The Right’s Too-Good-to-Be-True Proof That Immigration Drives Crime Just Fell Apart

The fraud behind the persistent myth of “more guns, less crime” strikes again.

New research that Attorney General Jeff Sessions used to prop up the Trump administration’s conviction that immigration feeds criminality is based on a basic data error.

The paper Sessions cited is based on the kind of mistake most real scholars take great pains to avoid, as Cato Institute immigration expert Alex Nowrasteh showed Monday. Sessions should have known better than to latch onto the findings, coming as they do from veteran data trickster John Lott — a man notorious for fudging numbers to generate ideologically convenient conclusions. Correcting for the mistake in Lott’s newest work reverses the conclusion that Sessions touted in a speech last Friday.

Lott claimed in a January paper that Arizona’s undocumented immigrant population has been far more likely to get imprisoned than the United States citizenry as a whole. “Undocumented immigrants are at least 142 percent more likely to be convicted of a crime than other Arizonans,” Lott wrote.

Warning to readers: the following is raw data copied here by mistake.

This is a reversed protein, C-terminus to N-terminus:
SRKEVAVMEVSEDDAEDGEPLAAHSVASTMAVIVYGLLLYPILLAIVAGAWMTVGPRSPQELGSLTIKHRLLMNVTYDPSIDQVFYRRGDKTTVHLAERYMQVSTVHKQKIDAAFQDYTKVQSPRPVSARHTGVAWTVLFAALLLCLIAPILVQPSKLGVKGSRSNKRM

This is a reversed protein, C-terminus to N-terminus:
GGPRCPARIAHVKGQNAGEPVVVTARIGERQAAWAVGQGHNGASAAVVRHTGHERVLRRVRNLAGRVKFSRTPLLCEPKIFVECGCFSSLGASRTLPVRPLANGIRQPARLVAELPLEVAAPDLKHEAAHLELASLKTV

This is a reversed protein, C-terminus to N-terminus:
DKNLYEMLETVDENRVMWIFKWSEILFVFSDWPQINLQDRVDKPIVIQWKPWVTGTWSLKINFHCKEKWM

Sessions cited Lott’s work in a speech in Virginia just days later, saying undocumented immigrants are dramatically more prone to committing violent crimes. Where Lott had offered a somewhat restrained extrapolation from the Arizona figures to the national population, Sessions proclaimed that “tens of thousands of crimes have been committed in this country that would never have happened if our immigration laws were enforced and respected like they ought to be.”

Those are grand claims, breaking from a longstanding criminologist consensus. High-profile crimes linked by police to an undocumented person may make major anecdotal waves that shape public perception. But in study after study, the actual quantitative reality is that immigrants in general and undocumented ones in particular are less prone to criminality than the average U.S. citizen. Here was the top law enforcement officer of the United States government, telling the public he had proof that his boss was right all along when he portrayed undocumented immigrants as fiendish criminals in the speech that launched his successful campaign for the presidency.

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